LaViande – Australian Alpaca

Alpaca Farming in Australia

Alpacas are a new farm species to Australia, having arrived from South America for the first time in only 1987. They have, however, a long and noble history on the latter continent, where they have been domesticated for over 6,000 years, and have established themselves as an integral part of the culture, history and economy of South American civilisation.

The history of the Spanish Merino, which was imported into Australia a little over 200 years ago, is well known to all Australians. Those initial imports grew to become the basis for a modern Australian industry which has established new international standards for wool and meat production.

Australia is now poised to exercise the same nous and know-how in developing this new exotic import, by applying to alpacas the same techniques, technology, breeding practices and veterinary science that have been developed and refined for the sheep industry. Beginning with just a handful of animals in 1987, barely more numerous than their owners, Australia today is rapidly approaching a national herd of 100,000 alpacas, arguably the biggest national herd outside South America, and has over 1200 registered studs and 1500 registered breeders.

Increasingly, the focus is on accelerating genetic improvement, aiming for improved fertility, higher fleece weights, finer fleece, and robust animals with higher carcase weights. Whilst the market has focused on stud sales during the establishment phase of the industry, there is increasing emphasis on production traits as the industry moves towards commerciality. Ultimately, as in their native home of Peru, alpacas will be bred for fleece, meat and skins, and Australia seeks to position itself as an international market leader in all production traits.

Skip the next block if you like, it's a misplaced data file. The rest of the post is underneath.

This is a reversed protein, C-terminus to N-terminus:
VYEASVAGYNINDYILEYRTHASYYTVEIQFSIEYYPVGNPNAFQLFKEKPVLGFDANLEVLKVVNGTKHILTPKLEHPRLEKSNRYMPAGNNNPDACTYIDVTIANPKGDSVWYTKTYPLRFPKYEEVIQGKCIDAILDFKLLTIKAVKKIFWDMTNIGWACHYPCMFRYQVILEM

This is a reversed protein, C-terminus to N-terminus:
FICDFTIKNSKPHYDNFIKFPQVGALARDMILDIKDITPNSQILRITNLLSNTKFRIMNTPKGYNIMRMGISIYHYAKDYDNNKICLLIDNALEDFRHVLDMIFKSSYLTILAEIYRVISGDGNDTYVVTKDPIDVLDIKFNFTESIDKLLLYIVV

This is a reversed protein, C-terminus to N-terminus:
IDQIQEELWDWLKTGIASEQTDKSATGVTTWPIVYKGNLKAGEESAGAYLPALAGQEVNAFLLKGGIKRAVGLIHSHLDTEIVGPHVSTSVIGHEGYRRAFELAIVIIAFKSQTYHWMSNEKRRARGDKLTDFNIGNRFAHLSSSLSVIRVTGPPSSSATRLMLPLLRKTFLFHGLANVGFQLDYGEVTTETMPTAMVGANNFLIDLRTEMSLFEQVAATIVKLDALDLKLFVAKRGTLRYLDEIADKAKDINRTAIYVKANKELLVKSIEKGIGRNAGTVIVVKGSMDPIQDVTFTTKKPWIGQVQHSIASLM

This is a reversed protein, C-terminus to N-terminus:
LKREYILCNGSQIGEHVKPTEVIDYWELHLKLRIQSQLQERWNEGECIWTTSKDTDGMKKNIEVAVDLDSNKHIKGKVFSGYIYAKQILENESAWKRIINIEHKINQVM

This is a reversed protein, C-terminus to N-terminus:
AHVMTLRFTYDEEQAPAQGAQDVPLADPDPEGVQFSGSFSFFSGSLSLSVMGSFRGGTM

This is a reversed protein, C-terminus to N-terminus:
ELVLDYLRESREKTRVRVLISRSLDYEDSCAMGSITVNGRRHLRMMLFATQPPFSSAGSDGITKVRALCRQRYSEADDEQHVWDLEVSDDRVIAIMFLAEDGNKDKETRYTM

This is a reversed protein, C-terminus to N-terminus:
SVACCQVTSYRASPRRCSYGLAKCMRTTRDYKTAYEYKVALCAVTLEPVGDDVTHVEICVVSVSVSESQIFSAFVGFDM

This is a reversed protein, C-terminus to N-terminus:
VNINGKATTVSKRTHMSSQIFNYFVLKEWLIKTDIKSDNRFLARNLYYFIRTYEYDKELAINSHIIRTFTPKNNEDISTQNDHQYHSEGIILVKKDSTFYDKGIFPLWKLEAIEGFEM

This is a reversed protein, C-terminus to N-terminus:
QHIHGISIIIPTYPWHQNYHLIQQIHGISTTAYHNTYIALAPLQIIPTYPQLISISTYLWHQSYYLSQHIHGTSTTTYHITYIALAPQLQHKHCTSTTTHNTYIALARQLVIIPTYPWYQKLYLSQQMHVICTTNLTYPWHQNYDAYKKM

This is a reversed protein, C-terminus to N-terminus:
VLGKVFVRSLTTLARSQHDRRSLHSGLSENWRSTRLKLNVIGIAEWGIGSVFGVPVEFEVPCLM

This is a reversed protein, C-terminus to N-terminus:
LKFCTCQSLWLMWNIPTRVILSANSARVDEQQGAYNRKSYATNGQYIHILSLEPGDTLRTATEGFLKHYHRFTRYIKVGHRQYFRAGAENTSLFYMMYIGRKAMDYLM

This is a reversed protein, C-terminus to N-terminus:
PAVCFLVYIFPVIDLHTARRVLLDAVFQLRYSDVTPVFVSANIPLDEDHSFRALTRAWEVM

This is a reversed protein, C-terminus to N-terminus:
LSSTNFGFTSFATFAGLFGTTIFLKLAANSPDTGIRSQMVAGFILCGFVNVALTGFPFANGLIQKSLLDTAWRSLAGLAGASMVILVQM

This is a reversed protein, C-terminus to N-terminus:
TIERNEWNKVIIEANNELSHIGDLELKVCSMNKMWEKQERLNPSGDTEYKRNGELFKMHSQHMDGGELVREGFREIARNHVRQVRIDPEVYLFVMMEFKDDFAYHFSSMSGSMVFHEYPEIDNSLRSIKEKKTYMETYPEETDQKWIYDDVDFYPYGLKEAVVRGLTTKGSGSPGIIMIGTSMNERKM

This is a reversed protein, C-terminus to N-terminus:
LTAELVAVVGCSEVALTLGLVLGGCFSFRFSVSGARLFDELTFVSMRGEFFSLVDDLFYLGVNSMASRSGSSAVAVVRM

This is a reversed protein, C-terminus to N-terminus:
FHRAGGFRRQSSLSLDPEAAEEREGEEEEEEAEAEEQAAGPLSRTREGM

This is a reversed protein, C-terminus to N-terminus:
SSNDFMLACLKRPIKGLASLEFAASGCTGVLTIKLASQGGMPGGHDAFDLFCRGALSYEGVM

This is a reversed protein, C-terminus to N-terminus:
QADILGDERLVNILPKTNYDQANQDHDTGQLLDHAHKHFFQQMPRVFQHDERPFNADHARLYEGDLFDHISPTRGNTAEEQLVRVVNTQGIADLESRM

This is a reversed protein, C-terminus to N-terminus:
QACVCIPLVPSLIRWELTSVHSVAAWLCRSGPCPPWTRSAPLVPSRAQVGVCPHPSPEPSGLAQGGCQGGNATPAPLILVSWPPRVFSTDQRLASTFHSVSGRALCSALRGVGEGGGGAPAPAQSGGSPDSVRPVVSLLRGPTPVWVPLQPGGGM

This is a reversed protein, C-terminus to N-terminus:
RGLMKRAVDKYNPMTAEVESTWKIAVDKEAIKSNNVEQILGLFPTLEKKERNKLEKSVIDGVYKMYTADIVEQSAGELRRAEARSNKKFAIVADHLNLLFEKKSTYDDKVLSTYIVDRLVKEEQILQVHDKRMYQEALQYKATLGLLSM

The alpaca is highly suited to the Australian climate and environment, arguably much more so than the sheep. It is a very efficient browser and grazer, estimated to be 30% more efficient than the sheep in feed conversion, and does well on native grasses and unimproved pasture. Like its cousin, the camel, it can tolerate drier climates better than most livestock, and its soft, padded foot produces minimal compression and compaction on Australia’s fragile soils. The alpaca is not normally prone to fly strike, due to the low oil content in the fleece (which also produces higher yields from scoured fleece) and the fact that they are naturally mulesed around their anus and genitalia. Alpacas are inclined to give birth only during morning daylight, an adaptation to the harsh climate of the Andes where late afternoon or night births render newborns at risk of dying from exposure or preying pumas. Add to those features the observation that alpacas use only dedicated patches in the paddock to deposit their dung piles, thereby lessening their susceptibility to worms, and it can be easily understood why these ecologically sensitive animals are often referred to by their owners as “designer green”.

As the Australian alpaca industry celebrates its 20th birthday, there are exciting prospects ahead of the industry. For more information, contact the Australian Alpaca Association at PO Box 1076, Mitcham North, Vic 3132 [+61 (0)3 9873 7700], or visit their web site at http://www.alpaca.asn.au/index.shtml .

Dr Ian M Davison
Chairman, AAA Ltd.

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